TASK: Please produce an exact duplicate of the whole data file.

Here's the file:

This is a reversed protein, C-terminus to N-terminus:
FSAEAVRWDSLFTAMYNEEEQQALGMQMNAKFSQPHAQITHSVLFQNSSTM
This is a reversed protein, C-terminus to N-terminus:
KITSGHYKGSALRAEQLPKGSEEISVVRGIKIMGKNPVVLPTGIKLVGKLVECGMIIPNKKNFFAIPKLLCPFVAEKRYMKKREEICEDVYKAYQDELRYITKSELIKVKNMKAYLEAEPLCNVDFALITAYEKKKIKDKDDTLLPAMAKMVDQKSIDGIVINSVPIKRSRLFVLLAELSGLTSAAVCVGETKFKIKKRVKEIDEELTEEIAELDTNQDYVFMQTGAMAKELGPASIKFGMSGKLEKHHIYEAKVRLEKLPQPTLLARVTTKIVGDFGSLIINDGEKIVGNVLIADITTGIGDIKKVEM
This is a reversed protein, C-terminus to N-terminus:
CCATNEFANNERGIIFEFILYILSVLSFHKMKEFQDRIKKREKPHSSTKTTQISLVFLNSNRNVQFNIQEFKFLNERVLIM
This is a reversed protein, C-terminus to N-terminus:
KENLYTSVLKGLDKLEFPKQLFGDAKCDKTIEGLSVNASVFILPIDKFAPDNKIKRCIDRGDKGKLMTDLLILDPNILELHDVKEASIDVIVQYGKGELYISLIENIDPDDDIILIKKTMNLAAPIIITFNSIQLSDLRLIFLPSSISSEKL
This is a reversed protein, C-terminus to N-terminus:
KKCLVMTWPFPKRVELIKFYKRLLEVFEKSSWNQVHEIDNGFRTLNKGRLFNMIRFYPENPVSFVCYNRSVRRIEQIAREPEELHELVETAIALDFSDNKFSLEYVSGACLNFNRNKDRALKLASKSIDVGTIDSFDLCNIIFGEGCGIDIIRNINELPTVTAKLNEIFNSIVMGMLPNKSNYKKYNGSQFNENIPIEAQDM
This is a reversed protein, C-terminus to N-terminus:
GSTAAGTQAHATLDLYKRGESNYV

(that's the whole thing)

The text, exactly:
This is a reversed protein, C-terminus to N-terminus:
FSAEAVRWDSLFTAMYNEEEQQALGMQMNAKFSQPHAQITHSVLFQNSSTM
This is a reversed protein, C-terminus to N-terminus:
KITSGHYKGSALRAEQLPKGSEEISVVRGIKIMGKNPVVLPTGIKLVGKLVECGMIIPNKKNFFAIPKLLCPFVAEKRYMKKREEICEDVYKAYQDELRYITKSELIKVKNMKAYLEAEPLCNVDFALITAYEKKKIKDKDDTLLPAMAKMVDQKSIDGIVINSVPIKRSRLFVLLAELSGLTSAAVCVGETKFKIKKRVKEIDEELTEEIAELDTNQDYVFMQTGAMAKELGPASIKFGMSGKLEKHHIYEAKVRLEKLPQPTLLARVTTKIVGDFGSLIINDGEKIVGNVLIADITTGIGDIKKVEM
This is a reversed protein, C-terminus to N-terminus:
CCATNEFANNERGIIFEFILYILSVLSFHKMKEFQDRIKKREKPHSSTKTTQISLVFLNSNRNVQFNIQEFKFLNERVLIM
This is a reversed protein, C-terminus to N-terminus:
KENLYTSVLKGLDKLEFPKQLFGDAKCDKTIEGLSVNASVFILPIDKFAPDNKIKRCIDRGDKGKLMTDLLILDPNILELHDVKEASIDVIVQYGKGELYISLIENIDPDDDIILIKKTMNLAAPIIITFNSIQLSDLRLIFLPSSISSEKL
This is a reversed protein, C-terminus to N-terminus:
KKCLVMTWPFPKRVELIKFYKRLLEVFEKSSWNQVHEIDNGFRTLNKGRLFNMIRFYPENPVSFVCYNRSVRRIEQIAREPEELHELVETAIALDFSDNKFSLEYVSGACLNFNRNKDRALKLASKSIDVGTIDSFDLCNIIFGEGCGIDIIRNINELPTVTAKLNEIFNSIVMGMLPNKSNYKKYNGSQFNENIPIEAQDM
This is a reversed protein, C-terminus to N-terminus:
GSTAAGTQAHATLDLYKRGESNYV